100 parts by weight cellulose butyrate-acetate (CAB), 100 parts by weight GAP Plasticizer, and an amount of pentaerythritol triacrylate (PE3A) (parts by weight as designated in Table 6) were dissolved in 900 parts by weight ethyl acetate. 10 g of each mixture was poured into a dish and allowed to air-dry at room temperature in an air stream, followed by drying for 1 hour at 50° C. in an air-circulation oven to form an interpenetrating polymer network. Sample C5, produced without PE3A, formed a clear, flexible film. Sample 57, produced with 25 parts of PE3A, formed a slightly stiffer, slightly hazy film. Sample 56, produced with 50 parts of PE3A, formed an even stiffer film having more haze, but the film was still flexible enough to be folded. Sample 55, produced with 100 parts of PE3A, formed a hard, brittle, hazy film. The burn behavior of each film was measured, and the data is presented in Table 6.
TABLE 6______________________________________Crosslinking Agent: CAB Burn. Behav.Sample Name pph Stoich.Ratio (pph) (ips)______________________________________55 PE3A 100 1.00:1 100 0.1656 PE3A 50 0.50:1 100 0.3457 PE3A 25 0.25:1 100 0.52C5 -- -- -- 100 0.34______________________________________
The data of Table 6 demonstrate the possible use of polymer materials of the present invention to form an interpenetrating polymer network with cellulose acetate butyrate. Such an energetic interpenetrating polymer network might be useful as a rapid source of heated gas to inflate automotive air bags. At a stoichiometric ratio of 0.25:1 (Sample 57), the pentaerythritol triacrylate improved the burn behavior of the cellulose acetate butyrate/GAP Plasticizer blend alone (Sample C5), thus improving the rate of gas generation and resultant ability to quickly inflate an air bag.
2 drops of a mixture of 10 parts by weight of GAP Plasticizer and 2 parts by weight HDDA was applied to a clean glass slide. A second clean glass slide was placed on top of the mixture. The next day, the two glass slides were securely adhered to each other.
GAP Polyol: glycidyl azide polymer commercially available from 3M Company under the trade designation GAP 5527, and having a structure mostly of linear chains containing --CH2 CH(CH2 N3)O-- repeating units. The material had a number average molecular weight of approximately 5500, and a nominal hydroxyl functionality of 2.7 hydroxyl groups per molecule.
GAP Diol: glycidyl azide polymer commercially available from 3M under the trade designation L-9961, and having the structure of a linear chain containing repeating --CH2 CH(CH2 N3)O-- units. The material had a number average molecular weight of approximately 2400, and a nominal hydroxyl functionality of 2.0 hydroxyl groups.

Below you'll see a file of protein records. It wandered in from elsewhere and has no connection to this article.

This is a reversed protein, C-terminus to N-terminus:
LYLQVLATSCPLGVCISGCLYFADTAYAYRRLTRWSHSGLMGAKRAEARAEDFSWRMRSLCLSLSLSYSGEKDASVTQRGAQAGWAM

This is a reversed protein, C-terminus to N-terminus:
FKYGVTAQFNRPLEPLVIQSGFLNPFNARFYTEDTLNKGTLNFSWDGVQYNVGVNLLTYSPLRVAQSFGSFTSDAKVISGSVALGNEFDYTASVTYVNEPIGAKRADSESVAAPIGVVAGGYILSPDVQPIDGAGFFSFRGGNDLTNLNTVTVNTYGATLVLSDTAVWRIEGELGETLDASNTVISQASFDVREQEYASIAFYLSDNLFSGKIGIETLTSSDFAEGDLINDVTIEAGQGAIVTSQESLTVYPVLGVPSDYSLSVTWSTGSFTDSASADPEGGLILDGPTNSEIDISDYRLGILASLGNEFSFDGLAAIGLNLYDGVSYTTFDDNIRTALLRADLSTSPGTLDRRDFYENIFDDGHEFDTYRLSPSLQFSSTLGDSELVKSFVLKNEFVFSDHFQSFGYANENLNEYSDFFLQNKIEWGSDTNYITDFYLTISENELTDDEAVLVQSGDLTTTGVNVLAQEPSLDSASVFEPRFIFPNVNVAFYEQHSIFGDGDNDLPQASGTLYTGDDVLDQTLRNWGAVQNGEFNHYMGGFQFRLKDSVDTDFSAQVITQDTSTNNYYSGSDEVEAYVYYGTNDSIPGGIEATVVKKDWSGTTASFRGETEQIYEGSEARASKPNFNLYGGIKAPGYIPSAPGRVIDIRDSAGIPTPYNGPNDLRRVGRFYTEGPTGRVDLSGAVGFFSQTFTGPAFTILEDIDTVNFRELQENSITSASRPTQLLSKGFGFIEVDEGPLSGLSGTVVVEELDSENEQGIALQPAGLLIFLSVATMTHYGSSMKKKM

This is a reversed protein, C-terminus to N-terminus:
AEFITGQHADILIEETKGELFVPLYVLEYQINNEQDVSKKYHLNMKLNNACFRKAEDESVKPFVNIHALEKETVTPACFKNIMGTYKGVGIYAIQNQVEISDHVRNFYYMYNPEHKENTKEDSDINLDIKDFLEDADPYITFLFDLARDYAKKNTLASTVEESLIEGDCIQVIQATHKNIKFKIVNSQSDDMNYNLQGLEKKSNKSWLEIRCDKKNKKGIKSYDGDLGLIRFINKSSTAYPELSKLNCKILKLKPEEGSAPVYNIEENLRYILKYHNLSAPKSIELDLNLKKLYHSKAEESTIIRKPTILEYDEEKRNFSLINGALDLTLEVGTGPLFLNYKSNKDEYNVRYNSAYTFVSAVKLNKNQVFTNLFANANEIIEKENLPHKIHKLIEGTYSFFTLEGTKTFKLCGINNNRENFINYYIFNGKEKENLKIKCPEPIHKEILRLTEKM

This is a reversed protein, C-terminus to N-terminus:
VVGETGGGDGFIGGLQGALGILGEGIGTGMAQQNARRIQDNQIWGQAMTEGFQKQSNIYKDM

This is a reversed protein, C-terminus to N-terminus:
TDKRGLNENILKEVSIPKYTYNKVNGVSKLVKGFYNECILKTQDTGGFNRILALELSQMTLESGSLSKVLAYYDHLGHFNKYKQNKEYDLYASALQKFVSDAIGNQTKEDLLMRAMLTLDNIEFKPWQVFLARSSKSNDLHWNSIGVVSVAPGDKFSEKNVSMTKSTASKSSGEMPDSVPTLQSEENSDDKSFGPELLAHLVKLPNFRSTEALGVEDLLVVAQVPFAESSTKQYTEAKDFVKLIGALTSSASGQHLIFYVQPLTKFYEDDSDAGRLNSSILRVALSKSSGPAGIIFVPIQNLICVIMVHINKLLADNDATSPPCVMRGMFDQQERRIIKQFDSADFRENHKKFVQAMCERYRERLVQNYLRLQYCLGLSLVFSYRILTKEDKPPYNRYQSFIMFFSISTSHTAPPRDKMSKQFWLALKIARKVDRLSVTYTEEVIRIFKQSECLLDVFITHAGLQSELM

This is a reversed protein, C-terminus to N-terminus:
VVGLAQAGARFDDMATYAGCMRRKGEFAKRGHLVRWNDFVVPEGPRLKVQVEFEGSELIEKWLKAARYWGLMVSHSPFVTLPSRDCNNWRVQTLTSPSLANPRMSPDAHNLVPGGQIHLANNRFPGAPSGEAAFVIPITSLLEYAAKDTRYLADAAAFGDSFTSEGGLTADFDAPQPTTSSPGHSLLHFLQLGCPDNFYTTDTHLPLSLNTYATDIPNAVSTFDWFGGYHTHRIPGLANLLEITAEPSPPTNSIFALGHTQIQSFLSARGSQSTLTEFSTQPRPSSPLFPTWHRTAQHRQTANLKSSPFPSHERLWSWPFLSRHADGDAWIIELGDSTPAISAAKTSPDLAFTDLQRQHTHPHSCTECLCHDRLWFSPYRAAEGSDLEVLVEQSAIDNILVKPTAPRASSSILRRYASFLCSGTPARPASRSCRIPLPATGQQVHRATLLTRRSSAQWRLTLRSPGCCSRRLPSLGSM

GAP Plasticizer: glycidyl azide polymer commercially available from 3M under the trade designation L-12616, and having the structure of a linear chain containing repeating --CH2 CH(CH2 N3)O-- units. The material had a number average molecular weight of approximately 700, and no hydroxyl content.
BAMO: Poly(bisazidomethyloxetane), commercially available from Aerojet General Corporation, of Sacramento Calif.
PE3A: Pentaerythritol triacrylate, commercially available from UCB Radcure, Inc. of Smyrna, Ga.
SR344: 400 molecular weight polyethylene glycol diacrylate, commercially available from Sartomer Corp., West Chester Pa.
HDDA: Hexanediol diacrylate, commercially available from Aldrich Chemical Co., Milwaukee, Wis.
HDDMA: Hexanediol dimethacrylate, commercially available from Aldrich Chemical Co., Milwaukee, Wis.
TEGDA: Tetraethylene glycol diacrylate, commercially available from Aldrich Chemical Co., Milwaukee, Wis.
HDDP: Hexanediol dipropiolate, obtained by mixing 1 mole hexanediol, 2 moles propiolic acid, and 2 moles BF3 -etherate, and allowing the mixture to react at room temperature for about a week. The reaction product was washed 3 times with 3 times the volume of the reaction product of water for each wash. The aqueous phases were discarded, and the solvent was removed from the organic phase, leaving HDDP.
HDDVE: Hexanediol divinyl ether, commercially available from Aldrich Chemical Co., Milwaukee, Wis.
IPDI: Isophorone diisocyanate, commercially available from Huls, Americas Inc. of Piscataway, N.J.
N3200: Desmodur™ N-3200, a triisocyanate commercially available from Miles Corp. of Pittsburgh Pa.
CAB: Cellulose acetate butyrate type 381-20, commercially available from Eastman Chemical of Kingsport Tenn.
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|U.S. Classification||525/404, 525/411, 525/410, 548/255, 149/19.6, 525/403, 525/412|
|International Classification||C06B45/10, C08G65/32, C08G65/325, C08G65/22, C08G65/332|
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|Apr 1, 1996||AS||Assignment|